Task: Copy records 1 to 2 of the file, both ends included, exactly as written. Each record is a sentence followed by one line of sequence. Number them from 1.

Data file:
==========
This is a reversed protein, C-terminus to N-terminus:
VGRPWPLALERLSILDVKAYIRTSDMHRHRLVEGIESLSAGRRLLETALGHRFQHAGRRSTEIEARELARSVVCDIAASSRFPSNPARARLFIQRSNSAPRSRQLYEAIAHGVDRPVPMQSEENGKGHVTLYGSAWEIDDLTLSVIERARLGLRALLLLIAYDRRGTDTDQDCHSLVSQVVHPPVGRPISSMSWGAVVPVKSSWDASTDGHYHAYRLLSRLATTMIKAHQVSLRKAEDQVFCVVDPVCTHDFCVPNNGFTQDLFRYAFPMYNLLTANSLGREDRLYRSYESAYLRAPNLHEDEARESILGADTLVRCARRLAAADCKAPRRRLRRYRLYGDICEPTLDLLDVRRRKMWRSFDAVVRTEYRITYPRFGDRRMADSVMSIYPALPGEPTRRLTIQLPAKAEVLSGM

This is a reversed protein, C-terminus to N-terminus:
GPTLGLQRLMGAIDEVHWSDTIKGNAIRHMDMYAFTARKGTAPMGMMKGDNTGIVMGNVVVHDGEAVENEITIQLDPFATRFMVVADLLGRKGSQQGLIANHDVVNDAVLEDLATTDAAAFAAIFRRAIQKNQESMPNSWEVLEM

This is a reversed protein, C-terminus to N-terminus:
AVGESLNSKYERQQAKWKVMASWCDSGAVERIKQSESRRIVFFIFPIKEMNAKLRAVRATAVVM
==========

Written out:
This is a reversed protein, C-terminus to N-terminus:
VGRPWPLALERLSILDVKAYIRTSDMHRHRLVEGIESLSAGRRLLETALGHRFQHAGRRSTEIEARELARSVVCDIAASSRFPSNPARARLFIQRSNSAPRSRQLYEAIAHGVDRPVPMQSEENGKGHVTLYGSAWEIDDLTLSVIERARLGLRALLLLIAYDRRGTDTDQDCHSLVSQVVHPPVGRPISSMSWGAVVPVKSSWDASTDGHYHAYRLLSRLATTMIKAHQVSLRKAEDQVFCVVDPVCTHDFCVPNNGFTQDLFRYAFPMYNLLTANSLGREDRLYRSYESAYLRAPNLHEDEARESILGADTLVRCARRLAAADCKAPRRRLRRYRLYGDICEPTLDLLDVRRRKMWRSFDAVVRTEYRITYPRFGDRRMADSVMSIYPALPGEPTRRLTIQLPAKAEVLSGM

This is a reversed protein, C-terminus to N-terminus:
GPTLGLQRLMGAIDEVHWSDTIKGNAIRHMDMYAFTARKGTAPMGMMKGDNTGIVMGNVVVHDGEAVENEITIQLDPFATRFMVVADLLGRKGSQQGLIANHDVVNDAVLEDLATTDAAAFAAIFRRAIQKNQESMPNSWEVLEM